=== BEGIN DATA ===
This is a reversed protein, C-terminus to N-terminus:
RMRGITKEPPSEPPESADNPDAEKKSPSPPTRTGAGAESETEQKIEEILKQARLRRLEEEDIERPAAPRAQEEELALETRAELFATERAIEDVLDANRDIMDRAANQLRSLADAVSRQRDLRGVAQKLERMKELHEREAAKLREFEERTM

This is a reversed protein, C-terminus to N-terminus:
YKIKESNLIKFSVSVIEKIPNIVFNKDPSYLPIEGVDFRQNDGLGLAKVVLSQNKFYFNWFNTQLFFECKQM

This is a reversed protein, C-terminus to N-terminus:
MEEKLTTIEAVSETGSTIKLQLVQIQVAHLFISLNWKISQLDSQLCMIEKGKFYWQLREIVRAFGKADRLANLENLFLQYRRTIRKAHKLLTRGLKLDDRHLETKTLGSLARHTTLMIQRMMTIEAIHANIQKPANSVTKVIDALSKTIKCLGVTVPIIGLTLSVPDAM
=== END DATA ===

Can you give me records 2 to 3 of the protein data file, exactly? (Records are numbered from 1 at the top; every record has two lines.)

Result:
This is a reversed protein, C-terminus to N-terminus:
YKIKESNLIKFSVSVIEKIPNIVFNKDPSYLPIEGVDFRQNDGLGLAKVVLSQNKFYFNWFNTQLFFECKQM

This is a reversed protein, C-terminus to N-terminus:
MEEKLTTIEAVSETGSTIKLQLVQIQVAHLFISLNWKISQLDSQLCMIEKGKFYWQLREIVRAFGKADRLANLENLFLQYRRTIRKAHKLLTRGLKLDDRHLETKTLGSLARHTTLMIQRMMTIEAIHANIQKPANSVTKVIDALSKTIKCLGVTVPIIGLTLSVPDAM